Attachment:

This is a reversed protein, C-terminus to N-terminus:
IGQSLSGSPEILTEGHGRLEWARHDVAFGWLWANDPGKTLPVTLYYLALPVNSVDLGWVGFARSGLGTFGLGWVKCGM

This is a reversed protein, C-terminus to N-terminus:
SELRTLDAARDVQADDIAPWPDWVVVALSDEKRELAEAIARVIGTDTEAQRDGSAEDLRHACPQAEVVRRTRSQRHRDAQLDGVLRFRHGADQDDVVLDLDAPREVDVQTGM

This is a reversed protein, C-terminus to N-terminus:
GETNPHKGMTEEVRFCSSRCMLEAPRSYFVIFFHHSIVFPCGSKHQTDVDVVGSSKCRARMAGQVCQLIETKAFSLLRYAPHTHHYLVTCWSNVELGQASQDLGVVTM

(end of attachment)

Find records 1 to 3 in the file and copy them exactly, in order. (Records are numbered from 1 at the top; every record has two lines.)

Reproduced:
This is a reversed protein, C-terminus to N-terminus:
IGQSLSGSPEILTEGHGRLEWARHDVAFGWLWANDPGKTLPVTLYYLALPVNSVDLGWVGFARSGLGTFGLGWVKCGM

This is a reversed protein, C-terminus to N-terminus:
SELRTLDAARDVQADDIAPWPDWVVVALSDEKRELAEAIARVIGTDTEAQRDGSAEDLRHACPQAEVVRRTRSQRHRDAQLDGVLRFRHGADQDDVVLDLDAPREVDVQTGM

This is a reversed protein, C-terminus to N-terminus:
GETNPHKGMTEEVRFCSSRCMLEAPRSYFVIFFHHSIVFPCGSKHQTDVDVVGSSKCRARMAGQVCQLIETKAFSLLRYAPHTHHYLVTCWSNVELGQASQDLGVVTM